Edinburgh cyclists have said a new stretch of tramlines in the city centre are 'lethal' for those on bikes - as video emerges showing a man having a near miss with traffic when his wheel becomes lodged in the tracks.
The video, acquired by the Scotsman, shows the new stretch of road at the Haymarket, which campaigners are now calling on the council to review before a more serious incident occurs.
Chris Hill, who runs the CityCyclingEdinburgh.info forum, said: “I wasn’t going ‘looking for crashes’, but I got one on video in the few minutes I was there. The video shows there is a need to make sure drivers keep well back.”
Campaigners say the road's layout could either be addressed, or the grooves in the tracks could be plugged with rubber, as they are in other cities in the Netherlands.
Zurich is also experimenting with rubber plugs at the points where cyclists need to cross the rails.
Green councillor Gavin Corbett said: “I believe we need to look again at how this section is laid out.”
Edinburgh City Council said it was planning to launch a series of videos showing cyclists how to ride safely around tramlines, in December, at the same time as trams are being tested along the entire 8-mile route.
One cyclist, Sara Dorman, 43, said: “I was at a safety briefing about trams and they were telling us it’s important to cross the lines at as close to a 90 degree angle as possible. But the actual engineering that went into the road design (at Haymarket) and the planning makes that impossible.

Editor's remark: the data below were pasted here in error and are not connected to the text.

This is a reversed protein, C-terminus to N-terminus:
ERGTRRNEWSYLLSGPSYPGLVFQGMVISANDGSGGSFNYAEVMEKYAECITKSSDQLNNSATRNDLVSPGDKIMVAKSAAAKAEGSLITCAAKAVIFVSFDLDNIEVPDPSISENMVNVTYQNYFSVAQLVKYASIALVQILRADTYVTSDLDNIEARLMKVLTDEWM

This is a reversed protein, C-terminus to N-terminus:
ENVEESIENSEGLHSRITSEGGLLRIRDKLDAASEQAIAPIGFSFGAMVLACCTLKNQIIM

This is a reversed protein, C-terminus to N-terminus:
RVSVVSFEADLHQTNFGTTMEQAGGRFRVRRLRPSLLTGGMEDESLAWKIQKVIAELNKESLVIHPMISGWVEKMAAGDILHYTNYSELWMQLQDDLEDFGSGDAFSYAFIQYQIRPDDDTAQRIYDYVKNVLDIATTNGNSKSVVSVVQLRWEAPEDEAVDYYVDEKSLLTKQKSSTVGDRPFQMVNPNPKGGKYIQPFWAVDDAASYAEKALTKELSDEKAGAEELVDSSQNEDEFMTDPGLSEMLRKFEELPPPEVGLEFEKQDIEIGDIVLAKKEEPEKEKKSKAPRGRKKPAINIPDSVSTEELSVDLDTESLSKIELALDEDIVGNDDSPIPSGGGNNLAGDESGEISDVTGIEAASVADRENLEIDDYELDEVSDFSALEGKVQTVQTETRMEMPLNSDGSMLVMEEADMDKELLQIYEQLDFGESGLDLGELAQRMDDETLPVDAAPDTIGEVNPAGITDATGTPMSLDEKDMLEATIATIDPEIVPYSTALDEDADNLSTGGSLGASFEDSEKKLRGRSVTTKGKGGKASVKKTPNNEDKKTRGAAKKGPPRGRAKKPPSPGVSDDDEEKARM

“You have to cross the tracks. It looks ridiculous to me. None of us want any more tearing up of the tram tracks at that intersection, but it’s extremely frustrating that these things weren’t thought through before.”
Ian Maxwell from the campaign group Spokes, said: “There’s going to be a lot of learning going on over the next few months as people get to grips with the new traffic layout and the tram tracks.
“We hope eventually that experience will build up. At the moment there are these particular places where you’ve got to be very careful because the design isn’t ideal.”
Last year we reported how a firm of solicitors who identified 74 separate tram track incidents there claimed Princes Street “is a fatality waiting to happen” – and accused the city council of wanting to “bury its head in the sand” about the issue.
Cycle campaigners have consistently warned about the danger posed to riders by the project, which has been dogged by controversy since it began in 2008, with costs spiralling out of control, contractual disputes, and delays which have seen the completion date pushed back from 2011 to 2014 with the network being less extensive than originally envisaged.
According to Thompsons Solicitors, the council also faces a wave of compensation claims from cyclists injured after coming off their bikes when their wheels became jammed in the tram tracks.
Transport Convener Lesley Hinds said: “We’re keen to take on the views of cyclists and other road users about how they feel the new arrangements on the road are working,” she said. “When the system was designed some years back the designs were consulted on.
“However, now work is nearing completion and later when trams are in operation, we understand that we may need to adapt signage, road markings and other elements of road layout.
“Once the project is complete we’ll be in a position to make changes if required and I’ve asked the Head of Transport to consider ways of gathering this feedback so we can act if required. It’s important that people get ready for the trams and that they know what to expect which is why we continue to push our safety message.”
After an unpromising start, having to be bribed by her parents to learn to ride without stabilisers, Sarah became rather keener on cycling in her university years, and was eventually persuaded to upgrade to proper road cycling by the prospect of a shiny red Italian bike, which she promptly destroyed by trapping a pair of knickers in the rear derailleur. Sarah writes about about cycling every weekend on road.cc.